She’d spent the morning studying Offal’s file. A boy genius, he’d hacked into the World Bank at eleven and been recruited by the shadow banks not long after that. He didn’t have time to play chess. He was too busy playing checkers with hedge fund managers' heads, distracting them while he picked their pockets with spybugs and black drives. He was married to a profoundly surgically enhanced Ukrainian former pageant queen named Aleksandra. Rumor had it, he was one of the richest men in the city. He’d figured out how to turn a profit on chronic masturbators. He was at the gym every morning by five and drove an armored X-Hov to work. According to the dominatrix she had coffee with and whom he visited every Friday afternoon, Offal liked to be spanked as punishment for wetting adult diapers, the privilege for which he paid her $33,000 an hour. Suzanne had complimented the dom on her shoes and rued, briefly, the career path she should have taken.
“Dolores!” A comely blonde in an OFFAL INC T-shirt appeared. “Take Suzanne wherever she wants to go. My world is yours, Suzanne. Consider yourself my esteemed guest. Make sure to stop by the cafeteria. They do an amazing lobster bisque with truffle oil and capers.”
She followed the blonde to the stages.
I wrote a bit of a rave about Showtime's "SMILF." If you haven't seen it, give it a shot.
There's something beautifully raw about "SMILF." You'd think this is some twist on what "Girls" was--a millennial with a mouth, but this one with less friends and a kid from day one. Instead, Bridgette is the anti-Hannah Horvath. She wasn't handed anything, she doesn't fall into holes of self-absorption, she has no time for the endless removing of lint Hannah and her crew were forever finding in their bellybuttons. Instead, Bridgette is busy trying to claw her way into an entertainment industry run even at its lowest level by young men as dumb as they are lecherous, juggling the realities of a son and the curious responsibilities of tutoring the offspring of the lazily wealthy, scrappily pursuing a dream to one day, maybe, play professional basketball. (Yes, a girl.)
I wrote a review of a new HBO documentary called "Meth Storm." Watching this movie is no fun, but that doesn't mean it isn't good. In Arkansas, ice is everywhere.
"Perhaps the wisest and most agonizing choice made by producer/director team Brent and Craig Renaud, Peabody Award-winning brothers whose credits include 'Dope Sick Love' and 'Little Rock Central: 50 Years Later,' was to plop a family down in the middle of this drug-fueled mess. Meet Veronica, a middle-aged mother who's been doing meth for so long she appears to have lost most or all her teeth. Meet Teddy, her son who gets high, goes to prison, gets sober, and, well, you have to watch the movie to find out what happens next. Her other adult children reel in and out of the camera's range and through various impoverished houses in which pets crap on the floor and people cover it up with blankets and clothes. All the offspring are trapped in the tortured struggle of buying into or attempting to escape the ever-whirling vortex that is their mother's seemingly contagious affection for meth in its pure form: ice."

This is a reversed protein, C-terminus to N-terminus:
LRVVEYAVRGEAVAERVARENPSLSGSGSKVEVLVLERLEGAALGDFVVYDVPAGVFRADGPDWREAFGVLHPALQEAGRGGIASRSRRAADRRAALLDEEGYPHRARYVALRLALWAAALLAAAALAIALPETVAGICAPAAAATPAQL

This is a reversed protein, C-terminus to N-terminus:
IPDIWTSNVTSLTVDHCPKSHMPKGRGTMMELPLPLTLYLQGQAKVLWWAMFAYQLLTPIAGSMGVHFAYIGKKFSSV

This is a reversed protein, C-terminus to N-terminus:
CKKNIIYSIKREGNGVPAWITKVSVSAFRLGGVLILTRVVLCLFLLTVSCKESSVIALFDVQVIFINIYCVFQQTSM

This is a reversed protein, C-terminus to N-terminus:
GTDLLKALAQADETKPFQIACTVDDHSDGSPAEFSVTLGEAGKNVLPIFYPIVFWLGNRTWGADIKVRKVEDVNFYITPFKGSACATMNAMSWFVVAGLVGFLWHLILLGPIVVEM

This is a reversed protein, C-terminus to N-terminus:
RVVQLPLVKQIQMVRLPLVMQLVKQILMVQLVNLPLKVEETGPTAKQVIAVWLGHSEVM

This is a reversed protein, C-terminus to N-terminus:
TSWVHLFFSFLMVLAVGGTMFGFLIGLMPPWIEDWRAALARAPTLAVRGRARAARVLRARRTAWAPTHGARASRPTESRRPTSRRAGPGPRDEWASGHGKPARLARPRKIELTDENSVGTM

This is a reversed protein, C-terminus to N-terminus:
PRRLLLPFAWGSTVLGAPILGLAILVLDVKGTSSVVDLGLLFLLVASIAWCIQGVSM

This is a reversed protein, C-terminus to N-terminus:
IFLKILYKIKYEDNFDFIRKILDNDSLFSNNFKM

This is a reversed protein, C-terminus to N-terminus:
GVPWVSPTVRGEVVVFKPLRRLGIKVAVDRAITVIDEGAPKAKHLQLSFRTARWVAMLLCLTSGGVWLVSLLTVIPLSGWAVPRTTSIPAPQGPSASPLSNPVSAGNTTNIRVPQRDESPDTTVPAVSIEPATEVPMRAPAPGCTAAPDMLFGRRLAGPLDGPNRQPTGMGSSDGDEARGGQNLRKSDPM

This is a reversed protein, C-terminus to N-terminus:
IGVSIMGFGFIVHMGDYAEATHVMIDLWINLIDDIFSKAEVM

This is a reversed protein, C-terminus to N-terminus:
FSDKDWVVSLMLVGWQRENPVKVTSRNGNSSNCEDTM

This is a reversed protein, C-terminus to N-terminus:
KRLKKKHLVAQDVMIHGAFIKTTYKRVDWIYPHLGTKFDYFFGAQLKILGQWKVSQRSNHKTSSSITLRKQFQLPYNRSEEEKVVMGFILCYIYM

"The grips are made from the American holly tree, and the trigger and front sight are made from 4-billion-year-old meteorite that, according to a statement released by Cabot Guns, symbolizes the 'meteoric focus of the Trump Presidency and commitment to America.'"
Since relocating back to LA, I've had the opportunity to talk to some adult performers, and it seems in the years since I first set foot on a porn set, in 1997, the women have changed.
She's more entrepreneurial
Once upon a time, a performer like Jenna Jameson was the product of a production company. Nowadays, she's, more often than not, her own creation. The women who do the best, from what I surmise, are keen self-branders, shrewd marketers, and understand this is the adult business.
She's more of a hustler
She's on Twitter, Instagram, and Snapchat. She makes her own content, trades clips, and monetizes behind-the-scenes glimpses. Social media connects the performer with the consumer, and she leverages that relationship to boost her bottom line.
She's more empowered
Or at least she has the potential to be. The Free Speech Coalition has recharged itself. There's APAC. Ideally, she's educated about her sexual health. If she doesn't have an agent, she sets her own rates, does her own PR, manages her LLC. Thanks to the internet, her career in XXX is in her hands.
It's been some time since I've lived in Los Angeles, and I'm happy to have moved back last month.
Here are a few ways it's changed.
It's more politically correct
It used to be that California was a bifurcated state. The North was where the hippies lived in politically correctness. The South was where the heathens lived in political incorrectness. Now LA is more politically correct. The recycling. The bag policing. The Priuses. Still, there's a layer of muck below the surface. Thick black tar, underneath it all. It's PC as performance.
It's more crowded
In LA proper, the streets are glutted with traffic. Nobody can agree upon the driving rules. The drivers are more aggressive. It takes forever to get anywhere. After dark, the freeways are red and white glowing streams of people trying to get somewhere, anywhere but where they are.
It's more expensive
In Los Feliz, the one bedroom apartment that I used to rent for $725 a month is now $1,850 a month. $2,000 a month gets you a dump near a busy street and maybe no refrigerator. Hollywood, the Valley, and the areas east are a bit more affordable. This is New York City, without the brownstones.
The food is better
Poke bowls. Handmade mozzarella. Fried Thai ice cream. Pop up restaurants. Food trucks. Fine dining with a side order of attitude. It's all there. And it's fucking delicious. Every bite of it.
There's a lot of art
The sculptures made of dead bodies. Whatever the hipsters are doing these days in Echo Park. Those loaded Broads. It ain't the Met, but I'll take it. Because the palm trees are Rodins, and the faces of the ladies on Rodeo Drive are Cindy Shermans, and the Hollywood sign is a Barbara Kruger.